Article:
• Click the little square pop-up labeled fx, and select Overwrite all cells in this column with this formula
  • Add a new row to your table, which should now have the formula auto-filled

This worked brilliantly for me, hope it helps anyone else.


Wright (re-wright if necessary) the formula and press enter. Next time when you add data to the next row it automatically populate the formula.


You can do this by using the Justify function under the Fill dropdown. It is located under the Home tab in the editing functions. On mine it is far right side of tool bar.

  • Care to add details how that happens? Based on this it doesn't do what the OP asked for.
    – zagrimsan
    Sep 21, 2015 at 8:19
  • What I did was set up a table with headers formatted fill, formulas, etc. for each cell under my headers. Then in the left most column I selected a range that I had not formatted yet, went to the fill drop down and selected justify. Now when I begin entering information in that range of cells the entire row auto formats to the formulas, fill, etc that I had set in my table. Sorry I am not very tech savy so don't know how to put pictures in this comment to make better sense.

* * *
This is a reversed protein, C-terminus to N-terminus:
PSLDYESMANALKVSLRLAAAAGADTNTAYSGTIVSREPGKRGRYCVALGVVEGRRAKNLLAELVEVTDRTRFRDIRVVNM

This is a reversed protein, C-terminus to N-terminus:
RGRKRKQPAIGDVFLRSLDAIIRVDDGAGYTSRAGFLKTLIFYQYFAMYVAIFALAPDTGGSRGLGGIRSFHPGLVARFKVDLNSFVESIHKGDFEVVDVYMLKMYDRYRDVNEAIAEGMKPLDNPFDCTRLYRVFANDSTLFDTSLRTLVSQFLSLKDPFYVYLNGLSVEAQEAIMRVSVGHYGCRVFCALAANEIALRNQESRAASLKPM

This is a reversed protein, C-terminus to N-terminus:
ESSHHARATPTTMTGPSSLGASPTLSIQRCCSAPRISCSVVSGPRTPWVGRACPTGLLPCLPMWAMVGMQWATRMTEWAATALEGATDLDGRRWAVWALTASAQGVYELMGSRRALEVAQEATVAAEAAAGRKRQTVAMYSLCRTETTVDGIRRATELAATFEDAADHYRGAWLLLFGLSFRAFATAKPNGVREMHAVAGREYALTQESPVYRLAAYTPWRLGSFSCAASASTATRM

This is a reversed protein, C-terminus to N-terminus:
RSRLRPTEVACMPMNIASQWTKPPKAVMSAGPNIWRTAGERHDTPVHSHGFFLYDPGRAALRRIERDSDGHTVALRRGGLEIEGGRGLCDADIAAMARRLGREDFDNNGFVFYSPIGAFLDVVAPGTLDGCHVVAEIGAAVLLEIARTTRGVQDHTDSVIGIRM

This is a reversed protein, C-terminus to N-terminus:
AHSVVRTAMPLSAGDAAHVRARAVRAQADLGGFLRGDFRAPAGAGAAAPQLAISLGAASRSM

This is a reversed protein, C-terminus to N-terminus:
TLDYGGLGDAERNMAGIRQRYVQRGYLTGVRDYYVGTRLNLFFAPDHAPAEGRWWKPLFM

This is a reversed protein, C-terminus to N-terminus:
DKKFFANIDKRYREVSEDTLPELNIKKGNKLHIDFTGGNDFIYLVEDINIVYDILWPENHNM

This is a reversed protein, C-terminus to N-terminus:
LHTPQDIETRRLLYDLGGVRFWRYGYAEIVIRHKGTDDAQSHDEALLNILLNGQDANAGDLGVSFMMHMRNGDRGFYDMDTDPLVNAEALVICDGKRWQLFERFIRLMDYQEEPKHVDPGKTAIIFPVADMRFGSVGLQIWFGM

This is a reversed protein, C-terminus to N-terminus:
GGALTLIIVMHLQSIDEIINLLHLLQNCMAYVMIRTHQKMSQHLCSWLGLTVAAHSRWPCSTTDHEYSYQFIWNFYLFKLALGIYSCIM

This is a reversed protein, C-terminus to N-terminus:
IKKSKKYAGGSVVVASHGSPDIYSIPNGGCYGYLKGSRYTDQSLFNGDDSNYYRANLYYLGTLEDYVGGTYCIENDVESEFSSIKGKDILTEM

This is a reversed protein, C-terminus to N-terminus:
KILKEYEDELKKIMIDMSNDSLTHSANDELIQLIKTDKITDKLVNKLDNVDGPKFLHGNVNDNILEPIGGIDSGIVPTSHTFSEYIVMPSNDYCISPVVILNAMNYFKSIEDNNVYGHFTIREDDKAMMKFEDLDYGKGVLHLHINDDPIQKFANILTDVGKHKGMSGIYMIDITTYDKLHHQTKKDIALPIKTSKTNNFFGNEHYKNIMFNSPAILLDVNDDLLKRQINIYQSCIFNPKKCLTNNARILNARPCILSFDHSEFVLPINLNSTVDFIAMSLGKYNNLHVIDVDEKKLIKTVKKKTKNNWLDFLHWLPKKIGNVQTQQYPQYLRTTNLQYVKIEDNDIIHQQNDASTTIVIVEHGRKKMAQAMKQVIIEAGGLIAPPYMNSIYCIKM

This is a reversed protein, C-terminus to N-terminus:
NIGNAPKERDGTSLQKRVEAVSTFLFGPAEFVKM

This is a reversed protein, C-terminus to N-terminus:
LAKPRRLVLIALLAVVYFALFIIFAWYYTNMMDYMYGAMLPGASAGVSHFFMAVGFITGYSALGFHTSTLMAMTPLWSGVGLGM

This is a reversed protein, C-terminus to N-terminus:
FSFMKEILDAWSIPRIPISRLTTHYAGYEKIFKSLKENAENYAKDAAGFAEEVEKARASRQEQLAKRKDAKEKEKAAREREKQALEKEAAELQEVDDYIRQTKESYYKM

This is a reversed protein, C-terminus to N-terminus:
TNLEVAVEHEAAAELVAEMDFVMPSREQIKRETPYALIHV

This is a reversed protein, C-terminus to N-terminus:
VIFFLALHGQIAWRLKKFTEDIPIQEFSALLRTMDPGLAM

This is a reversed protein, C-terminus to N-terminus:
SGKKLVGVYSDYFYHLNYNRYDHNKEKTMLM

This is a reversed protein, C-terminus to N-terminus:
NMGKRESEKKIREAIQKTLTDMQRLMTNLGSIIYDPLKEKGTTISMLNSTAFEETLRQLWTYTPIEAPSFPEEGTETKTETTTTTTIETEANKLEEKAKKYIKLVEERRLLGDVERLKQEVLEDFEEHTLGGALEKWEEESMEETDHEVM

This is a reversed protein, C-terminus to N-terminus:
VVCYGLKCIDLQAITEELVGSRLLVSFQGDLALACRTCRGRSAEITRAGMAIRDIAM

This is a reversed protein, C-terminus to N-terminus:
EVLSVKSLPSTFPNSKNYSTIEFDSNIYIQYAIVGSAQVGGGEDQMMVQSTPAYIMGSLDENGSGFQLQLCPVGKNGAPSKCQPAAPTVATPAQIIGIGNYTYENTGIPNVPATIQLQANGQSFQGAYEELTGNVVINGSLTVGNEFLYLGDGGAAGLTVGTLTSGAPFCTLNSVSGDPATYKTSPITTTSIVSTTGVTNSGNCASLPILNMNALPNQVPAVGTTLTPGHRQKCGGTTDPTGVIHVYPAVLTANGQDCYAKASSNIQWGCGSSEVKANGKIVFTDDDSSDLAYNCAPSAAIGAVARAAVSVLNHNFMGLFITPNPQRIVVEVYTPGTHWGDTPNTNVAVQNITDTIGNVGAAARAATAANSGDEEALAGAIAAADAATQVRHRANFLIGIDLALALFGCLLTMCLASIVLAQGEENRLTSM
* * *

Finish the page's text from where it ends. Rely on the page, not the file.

– XLRookie
    Sep 21, 2015 at 8:51
  • This method causes the row you are currently entering data into to format the same as the row directly above it.
    – XLRookie
    Sep 21, 2015 at 9:13
  • You can't insert pics to comments, but you can in the answer. However, I tested this and it seems to me that Fill->Justify is not needed to get the auto-filling happen (try it out yourself, just leaving the justify step off from the steps you described). The auto-fill functionality in Excel which is discussed here is the reason for the result, not justifying.
    – zagrimsan
    Sep 21, 2015 at 9:26
  • Haha this is true. Well that shows you my level of expertise in this area.
    – XLRookie
    Sep 21, 2015 at 9:38